Film Review: Hail, Caesar!

The Coen Brothers’ eccentric lampoon of the Hollywood studio system is uneven, but buoyed by some bright set-pieces and the lead performance of Josh Brolin as a fabled fixer.
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Though they’ve spanned many genres over the course of their three-decade-plus career, brothers Joel and Ethan Coen have always had a spiky affection for classic Hollywood. It’s there in the heightened gangster lingo of Miller’s Crossing, in the speedy patter of The Hudsucker Proxy, and even in the hellish struggles of the titular ’40s playwright-turned-screenwriter in Barton Fink. With Hail, Caesar! they’ve gone all-out, showing us the inside workings of a fictional movie studio in 1951, with a zany cast of characters bearing striking similarities to real-life icons of the cinema world. For the Coens, it’s a lark, a chance to replicate the look and feel and follies of a bygone era of factory filmmaking. Hail, Caesar! could have been a lark for the audience too, if only it were as light on its feet as some of the confections it sends up.

Instead, their film is an uneven, sometimes delightful, other times ponderous potpourri of set-pieces that allow the brothers the chance to in one film tackle the musical, the western, the biblical epic and the comedy of manners, alternating with a main plot mischievously upending the Commie paranoia of the era.

The rock at the center of all this craziness is Eddie Mannix (Josh Brolin), the head of physical production at Capitol Pictures, very loosely based on the former bouncer of the same name who eventually rose to vice president of Metro-Goldwyn-Mayer. The real-life Mannix was known for his talents as a “fixer,” someone who could erase scandals involving the studio’s big stars and otherwise solve various crises. Over the brief time frame of the film, the Coens’ Mannix must vet the studio’s new biblical spectacle Hail, Caesar! A Tale of the Christ with a quartet of religious leaders, deal with the inconvenient pregnancy of Esther Williams-style swimming star DeeAnna Moran (Scarlett Johansson), placate rival identical-twin gossip columnists Thora and Thessaly Thacker (Tilda Swinton), and calm director Laurence Laurentz (Ralph Fiennes) when he’s saddled with drawling cowboy star Hobie Doyle (Alden Ehrenreich) as the lead of his drawing-room comedy Merrily We Dance. But Mannix’s most urgent problem is the disappearance midway through the production day of Hail Caesar! headliner Baird Whitlock (George Clooney), whom he later discovers is being held for ransom by a group that calls itself “The Future.” (The big reveal later on, almost a rebuke to Trumbo, is that Communists really have infiltrated Hollywood and set an aggressive agenda.)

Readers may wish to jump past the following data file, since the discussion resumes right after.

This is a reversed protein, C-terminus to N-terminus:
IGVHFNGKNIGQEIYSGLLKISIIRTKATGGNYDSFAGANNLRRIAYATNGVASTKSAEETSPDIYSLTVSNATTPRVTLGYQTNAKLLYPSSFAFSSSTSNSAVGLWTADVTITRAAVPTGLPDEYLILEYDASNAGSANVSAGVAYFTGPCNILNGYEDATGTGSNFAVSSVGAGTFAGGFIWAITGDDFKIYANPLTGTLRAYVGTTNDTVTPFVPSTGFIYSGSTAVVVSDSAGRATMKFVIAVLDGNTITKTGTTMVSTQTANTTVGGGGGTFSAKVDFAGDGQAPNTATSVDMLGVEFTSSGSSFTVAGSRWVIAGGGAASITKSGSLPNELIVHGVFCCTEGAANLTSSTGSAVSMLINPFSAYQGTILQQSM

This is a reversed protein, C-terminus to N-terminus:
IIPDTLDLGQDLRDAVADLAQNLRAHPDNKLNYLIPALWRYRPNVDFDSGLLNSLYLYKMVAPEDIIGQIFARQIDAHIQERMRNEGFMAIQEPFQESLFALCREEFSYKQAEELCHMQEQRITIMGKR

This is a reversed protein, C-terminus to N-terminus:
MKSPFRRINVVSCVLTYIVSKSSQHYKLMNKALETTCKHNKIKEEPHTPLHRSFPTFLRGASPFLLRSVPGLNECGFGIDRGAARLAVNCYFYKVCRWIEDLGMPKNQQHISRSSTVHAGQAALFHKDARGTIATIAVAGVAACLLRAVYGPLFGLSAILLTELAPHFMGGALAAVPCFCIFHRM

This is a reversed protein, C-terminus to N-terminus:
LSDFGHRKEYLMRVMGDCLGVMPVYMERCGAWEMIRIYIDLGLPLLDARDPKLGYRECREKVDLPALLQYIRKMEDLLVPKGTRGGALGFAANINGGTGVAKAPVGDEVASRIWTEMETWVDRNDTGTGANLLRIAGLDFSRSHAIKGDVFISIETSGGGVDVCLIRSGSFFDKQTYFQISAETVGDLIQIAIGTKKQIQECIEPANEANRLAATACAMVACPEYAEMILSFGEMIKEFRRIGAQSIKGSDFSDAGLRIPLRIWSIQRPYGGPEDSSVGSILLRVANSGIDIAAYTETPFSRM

Like a remote control from the future, Hail, Caesar! channel-surfs from vignette to vignette, though it sometimes stops too long at one station (that low-energy kidnapping plot being the prime offender). But there are some disarming stops along the way: Johannson’s uncanny replica of a Busby Berkeley-directed aquatic ballet, Fiennes’ hilarious dialogue coaching of his hayseed leading man, and most especially Channing Tatum’s evocation of one of those athletic Gene Kelly sailor production numbers. Frances McDormand (Mrs. Joel Coen) has a priceless scene as C.C. Calhoun, a nimble editor based on the legendary Margaret Booth. And Tilda Swinton is great fun as those high-strung, high-maintenance twin columnists.

The true ballast of the film is Josh Brolin, star of the Coens’ No Country for Old Men, who has evolved into an extremely watchable character actor. His Mannix is like a figure out of film noir: tough, unflappable but quietly haunted, and probably much more virtuous than his real-life counterpart (if no more devoted to his studio). Second lead Clooney continues his Coen tradition of playing a dimwit (here stuck in a toga for the entire film), but gets to shine in his final on-camera monologue. And relative newcomer Ehrenreich is very engaging as the earnest western star just trying his darnedest to please his bosses.

With its ensemble of capable and fun performers, handsome 35mm photography by longtime Coen DP Roger Deakins, and inspired, nostalgic set design by Jess Gonchor, Hail, Caesar! has just enough entertainment value to merit a guarded recommendation. But with its uncertain pacing and quirky detours, it likely won’t be hailed as one of the Coens’ best.

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